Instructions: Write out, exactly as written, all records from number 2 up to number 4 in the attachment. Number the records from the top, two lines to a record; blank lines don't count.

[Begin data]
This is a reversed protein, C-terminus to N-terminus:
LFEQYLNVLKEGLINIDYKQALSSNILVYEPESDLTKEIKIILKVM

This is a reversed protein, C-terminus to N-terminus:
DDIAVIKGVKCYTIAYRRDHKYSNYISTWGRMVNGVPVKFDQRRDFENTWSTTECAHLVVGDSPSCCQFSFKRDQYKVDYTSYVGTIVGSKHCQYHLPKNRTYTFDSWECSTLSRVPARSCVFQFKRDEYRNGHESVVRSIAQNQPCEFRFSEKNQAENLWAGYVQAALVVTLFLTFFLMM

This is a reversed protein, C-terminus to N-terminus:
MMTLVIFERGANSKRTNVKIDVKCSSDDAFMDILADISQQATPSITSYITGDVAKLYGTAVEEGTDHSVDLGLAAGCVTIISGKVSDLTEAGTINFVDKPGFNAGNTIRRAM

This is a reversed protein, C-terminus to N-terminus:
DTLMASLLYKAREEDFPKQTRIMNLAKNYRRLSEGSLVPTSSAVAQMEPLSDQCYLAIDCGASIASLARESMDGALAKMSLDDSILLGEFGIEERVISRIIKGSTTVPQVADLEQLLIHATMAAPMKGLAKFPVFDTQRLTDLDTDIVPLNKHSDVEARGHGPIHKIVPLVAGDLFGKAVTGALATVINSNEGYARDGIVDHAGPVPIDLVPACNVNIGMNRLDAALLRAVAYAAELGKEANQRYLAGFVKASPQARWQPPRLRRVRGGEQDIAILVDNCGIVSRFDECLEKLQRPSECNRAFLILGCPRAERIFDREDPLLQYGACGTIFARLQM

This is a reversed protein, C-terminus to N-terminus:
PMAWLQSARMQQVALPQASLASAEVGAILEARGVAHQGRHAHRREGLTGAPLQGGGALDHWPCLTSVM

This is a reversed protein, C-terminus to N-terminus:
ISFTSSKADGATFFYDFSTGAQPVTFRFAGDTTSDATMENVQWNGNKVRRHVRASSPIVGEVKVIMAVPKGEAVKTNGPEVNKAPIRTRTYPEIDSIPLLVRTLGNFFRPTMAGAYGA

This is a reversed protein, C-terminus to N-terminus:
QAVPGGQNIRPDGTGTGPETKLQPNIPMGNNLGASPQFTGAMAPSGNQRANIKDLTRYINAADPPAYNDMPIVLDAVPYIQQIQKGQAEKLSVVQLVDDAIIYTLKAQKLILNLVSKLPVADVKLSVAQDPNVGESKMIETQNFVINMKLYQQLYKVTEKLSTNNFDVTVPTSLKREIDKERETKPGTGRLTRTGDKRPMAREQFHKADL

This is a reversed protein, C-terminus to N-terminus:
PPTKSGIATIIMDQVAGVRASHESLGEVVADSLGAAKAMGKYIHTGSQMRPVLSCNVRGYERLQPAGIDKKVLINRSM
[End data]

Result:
This is a reversed protein, C-terminus to N-terminus:
DDIAVIKGVKCYTIAYRRDHKYSNYISTWGRMVNGVPVKFDQRRDFENTWSTTECAHLVVGDSPSCCQFSFKRDQYKVDYTSYVGTIVGSKHCQYHLPKNRTYTFDSWECSTLSRVPARSCVFQFKRDEYRNGHESVVRSIAQNQPCEFRFSEKNQAENLWAGYVQAALVVTLFLTFFLMM

This is a reversed protein, C-terminus to N-terminus:
MMTLVIFERGANSKRTNVKIDVKCSSDDAFMDILADISQQATPSITSYITGDVAKLYGTAVEEGTDHSVDLGLAAGCVTIISGKVSDLTEAGTINFVDKPGFNAGNTIRRAM

This is a reversed protein, C-terminus to N-terminus:
DTLMASLLYKAREEDFPKQTRIMNLAKNYRRLSEGSLVPTSSAVAQMEPLSDQCYLAIDCGASIASLARESMDGALAKMSLDDSILLGEFGIEERVISRIIKGSTTVPQVADLEQLLIHATMAAPMKGLAKFPVFDTQRLTDLDTDIVPLNKHSDVEARGHGPIHKIVPLVAGDLFGKAVTGALATVINSNEGYARDGIVDHAGPVPIDLVPACNVNIGMNRLDAALLRAVAYAAELGKEANQRYLAGFVKASPQARWQPPRLRRVRGGEQDIAILVDNCGIVSRFDECLEKLQRPSECNRAFLILGCPRAERIFDREDPLLQYGACGTIFARLQM